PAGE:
In the first press conference since seizing power last year, the Taliban reaffirmed their desire for diplomatic relations "with all countries" of the world, but said they'd also want their "values respected".
Some Western powers such as the European Union said they could be willing to work with the organisation if the Taliban respected human rights.
However, in the 10 months since they seized power, that hasn't been realised, with the rights, especially of women and girls, diminishing in the country.
Australia, along with other nations, no longer has officials on the ground and has refused to help the regime.
However, with Afghanistan facing yet another disaster, the pressure is building for Australia and others to step in.
"We, as Afghans, are in need of the urgent support … so this is the most important thing, all of us request everyone to be humanitarian actors, how we can support these people," Dr Haneef said.
"The situation on the ground is in a critical situation."
'Every penny helps', say aid organisations, despite Taliban
Afghanistan's ambassador in Canberra — who is part of the government in exile and independent from the Taliban — has said the group's grip on power should not prevent the Australian government from donating to the country.
Afghan Australian Development Organisation president Jackie Fristacky said governments withholding support were hurting people on the ground, instead of the Taliban.
"I would emphasise that this earthquake underlies why economic sanctions against the Taliban should be eased," she said.
"Afghans are an extraordinary, resilient people who survive on next to nothing, yet still help their neighbours and others disadvantaged.
"However, the lack of financial resources, limited money to pay salaries, buy necessities, tools, access funds in banks, due to the severe impact of the sanctions has caused extensive economic collapse with so many still starving and suffering severe malnutrition.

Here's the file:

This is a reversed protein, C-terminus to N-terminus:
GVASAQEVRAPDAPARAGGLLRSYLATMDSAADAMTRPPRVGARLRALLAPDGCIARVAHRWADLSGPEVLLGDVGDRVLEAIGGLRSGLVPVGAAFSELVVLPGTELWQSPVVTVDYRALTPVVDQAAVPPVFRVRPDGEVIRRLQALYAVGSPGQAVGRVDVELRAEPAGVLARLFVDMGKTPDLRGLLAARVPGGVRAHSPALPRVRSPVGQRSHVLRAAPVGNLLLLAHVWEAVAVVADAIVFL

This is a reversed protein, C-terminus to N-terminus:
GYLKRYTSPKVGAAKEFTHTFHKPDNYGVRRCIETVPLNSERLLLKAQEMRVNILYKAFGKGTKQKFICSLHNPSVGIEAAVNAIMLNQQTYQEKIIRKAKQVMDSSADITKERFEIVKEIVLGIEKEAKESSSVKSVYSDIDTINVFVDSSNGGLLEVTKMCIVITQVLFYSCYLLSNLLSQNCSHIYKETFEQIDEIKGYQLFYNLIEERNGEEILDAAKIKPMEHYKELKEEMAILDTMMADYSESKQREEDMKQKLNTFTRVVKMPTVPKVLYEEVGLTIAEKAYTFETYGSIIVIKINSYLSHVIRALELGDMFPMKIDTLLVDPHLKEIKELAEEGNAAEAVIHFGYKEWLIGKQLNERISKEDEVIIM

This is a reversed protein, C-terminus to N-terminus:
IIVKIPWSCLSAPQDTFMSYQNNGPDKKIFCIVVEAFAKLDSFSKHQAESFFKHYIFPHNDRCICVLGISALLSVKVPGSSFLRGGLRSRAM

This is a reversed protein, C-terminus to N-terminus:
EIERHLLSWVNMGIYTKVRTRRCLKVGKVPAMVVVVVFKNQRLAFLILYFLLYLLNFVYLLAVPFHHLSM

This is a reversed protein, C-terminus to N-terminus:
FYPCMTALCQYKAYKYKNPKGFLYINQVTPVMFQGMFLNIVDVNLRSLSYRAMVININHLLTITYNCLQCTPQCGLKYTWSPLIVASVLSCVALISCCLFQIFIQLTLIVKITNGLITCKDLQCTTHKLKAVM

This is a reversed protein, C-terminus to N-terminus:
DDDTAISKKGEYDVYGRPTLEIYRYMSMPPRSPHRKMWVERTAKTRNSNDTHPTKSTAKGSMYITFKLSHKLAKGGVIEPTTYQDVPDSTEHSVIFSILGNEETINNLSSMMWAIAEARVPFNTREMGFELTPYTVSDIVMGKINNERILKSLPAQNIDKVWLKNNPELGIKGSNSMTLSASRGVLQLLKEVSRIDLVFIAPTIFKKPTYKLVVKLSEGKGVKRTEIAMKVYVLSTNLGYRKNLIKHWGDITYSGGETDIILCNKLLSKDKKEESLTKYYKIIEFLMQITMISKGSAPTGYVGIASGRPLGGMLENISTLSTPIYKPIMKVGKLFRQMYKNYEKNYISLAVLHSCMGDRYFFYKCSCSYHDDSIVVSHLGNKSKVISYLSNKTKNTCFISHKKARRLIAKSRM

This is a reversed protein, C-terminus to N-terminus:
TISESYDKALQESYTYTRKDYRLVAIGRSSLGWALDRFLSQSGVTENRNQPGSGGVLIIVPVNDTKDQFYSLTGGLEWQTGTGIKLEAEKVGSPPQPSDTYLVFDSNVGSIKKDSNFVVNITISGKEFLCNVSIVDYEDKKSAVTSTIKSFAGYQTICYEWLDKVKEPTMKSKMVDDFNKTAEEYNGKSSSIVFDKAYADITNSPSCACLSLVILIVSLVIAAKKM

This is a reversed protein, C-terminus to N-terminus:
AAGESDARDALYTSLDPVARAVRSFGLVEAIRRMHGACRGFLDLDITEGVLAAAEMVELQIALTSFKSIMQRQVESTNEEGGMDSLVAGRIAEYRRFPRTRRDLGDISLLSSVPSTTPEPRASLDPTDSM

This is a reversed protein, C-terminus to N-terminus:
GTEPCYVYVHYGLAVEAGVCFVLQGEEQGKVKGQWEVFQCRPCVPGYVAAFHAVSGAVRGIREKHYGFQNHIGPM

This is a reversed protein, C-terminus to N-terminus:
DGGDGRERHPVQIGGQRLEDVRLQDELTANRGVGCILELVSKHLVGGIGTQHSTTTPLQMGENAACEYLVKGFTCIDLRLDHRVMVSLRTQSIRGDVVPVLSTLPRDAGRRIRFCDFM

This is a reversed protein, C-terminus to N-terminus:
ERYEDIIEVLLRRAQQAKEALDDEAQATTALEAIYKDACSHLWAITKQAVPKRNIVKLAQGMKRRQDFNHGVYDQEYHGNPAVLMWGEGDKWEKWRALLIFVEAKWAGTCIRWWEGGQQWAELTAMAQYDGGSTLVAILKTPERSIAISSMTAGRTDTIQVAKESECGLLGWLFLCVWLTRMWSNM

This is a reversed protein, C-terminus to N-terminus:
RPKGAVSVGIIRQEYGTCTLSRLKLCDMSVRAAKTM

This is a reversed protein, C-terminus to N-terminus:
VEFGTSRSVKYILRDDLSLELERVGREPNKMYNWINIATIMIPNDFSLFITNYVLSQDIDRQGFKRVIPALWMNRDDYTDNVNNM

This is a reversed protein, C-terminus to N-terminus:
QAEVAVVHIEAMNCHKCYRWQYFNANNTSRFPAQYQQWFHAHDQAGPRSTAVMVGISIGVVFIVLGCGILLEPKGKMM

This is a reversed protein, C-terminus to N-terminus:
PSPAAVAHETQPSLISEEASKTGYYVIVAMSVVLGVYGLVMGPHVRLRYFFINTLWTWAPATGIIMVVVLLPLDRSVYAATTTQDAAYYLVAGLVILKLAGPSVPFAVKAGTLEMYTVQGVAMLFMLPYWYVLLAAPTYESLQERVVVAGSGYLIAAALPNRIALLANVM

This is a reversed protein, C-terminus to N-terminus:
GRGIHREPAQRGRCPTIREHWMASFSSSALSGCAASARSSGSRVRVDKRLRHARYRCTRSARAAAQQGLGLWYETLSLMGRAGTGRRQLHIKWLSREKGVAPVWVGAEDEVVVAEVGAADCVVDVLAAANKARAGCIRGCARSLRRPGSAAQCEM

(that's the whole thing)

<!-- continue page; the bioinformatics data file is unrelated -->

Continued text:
"So the sanctions further limits the capacity of the Afghan people to deal effectively with such a disaster on top of their day-to-day woes, just trying to survive themselves."
Australia has previously followed the lead of the United States when it comes to operations in Afghanistan — for example, both countries withdrew troops at the same time.
Other close friends of Australia, such as Japan, have announced they will send support, but the US has said it was not aware of any immediate requests from the Taliban for aid.
"I imagine the humanitarian response to the earthquake will be a topic of conversation between US officials and Taliban officials in the coming days," State Department spokesman Ned Price said.
Australia and the US are worried about where aid money would go and if it would fall into the pockets of the Taliban instead of those who need it most.
Experts say it is possible to avoid that situation by donating directly to aid organisations.
However, those hoping the country has a future say its people urgently need help.
"What we can see is the increasing poverty and a worse life situation for the people, that's what we can see and feel inside the people of Afghanistan," Dr Haneef says.
"The most important thing that we can say is this, think about the larger effect on the on the population on the public.
"Every penny will be really helpful in saving lives of the people."